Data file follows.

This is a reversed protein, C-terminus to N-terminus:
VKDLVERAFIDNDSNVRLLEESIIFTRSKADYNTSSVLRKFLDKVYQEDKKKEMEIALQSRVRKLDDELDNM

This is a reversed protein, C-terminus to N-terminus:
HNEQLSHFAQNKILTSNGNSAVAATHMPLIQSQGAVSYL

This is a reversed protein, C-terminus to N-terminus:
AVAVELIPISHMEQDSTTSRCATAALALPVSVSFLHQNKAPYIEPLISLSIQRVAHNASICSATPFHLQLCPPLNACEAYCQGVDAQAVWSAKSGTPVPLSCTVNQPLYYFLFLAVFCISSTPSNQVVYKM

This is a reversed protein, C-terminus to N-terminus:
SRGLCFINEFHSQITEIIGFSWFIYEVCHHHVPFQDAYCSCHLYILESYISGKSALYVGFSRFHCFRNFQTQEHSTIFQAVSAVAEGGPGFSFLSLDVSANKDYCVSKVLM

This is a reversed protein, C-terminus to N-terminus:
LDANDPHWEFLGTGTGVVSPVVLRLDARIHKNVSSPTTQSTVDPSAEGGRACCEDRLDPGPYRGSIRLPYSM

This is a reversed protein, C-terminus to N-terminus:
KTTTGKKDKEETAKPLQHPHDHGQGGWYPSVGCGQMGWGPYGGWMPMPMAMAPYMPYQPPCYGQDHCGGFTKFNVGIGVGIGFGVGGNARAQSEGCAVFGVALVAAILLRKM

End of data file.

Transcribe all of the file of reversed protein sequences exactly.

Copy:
This is a reversed protein, C-terminus to N-terminus:
VKDLVERAFIDNDSNVRLLEESIIFTRSKADYNTSSVLRKFLDKVYQEDKKKEMEIALQSRVRKLDDELDNM

This is a reversed protein, C-terminus to N-terminus:
HNEQLSHFAQNKILTSNGNSAVAATHMPLIQSQGAVSYL

This is a reversed protein, C-terminus to N-terminus:
AVAVELIPISHMEQDSTTSRCATAALALPVSVSFLHQNKAPYIEPLISLSIQRVAHNASICSATPFHLQLCPPLNACEAYCQGVDAQAVWSAKSGTPVPLSCTVNQPLYYFLFLAVFCISSTPSNQVVYKM

This is a reversed protein, C-terminus to N-terminus:
SRGLCFINEFHSQITEIIGFSWFIYEVCHHHVPFQDAYCSCHLYILESYISGKSALYVGFSRFHCFRNFQTQEHSTIFQAVSAVAEGGPGFSFLSLDVSANKDYCVSKVLM

This is a reversed protein, C-terminus to N-terminus:
LDANDPHWEFLGTGTGVVSPVVLRLDARIHKNVSSPTTQSTVDPSAEGGRACCEDRLDPGPYRGSIRLPYSM

This is a reversed protein, C-terminus to N-terminus:
KTTTGKKDKEETAKPLQHPHDHGQGGWYPSVGCGQMGWGPYGGWMPMPMAMAPYMPYQPPCYGQDHCGGFTKFNVGIGVGIGFGVGGNARAQSEGCAVFGVALVAAILLRKM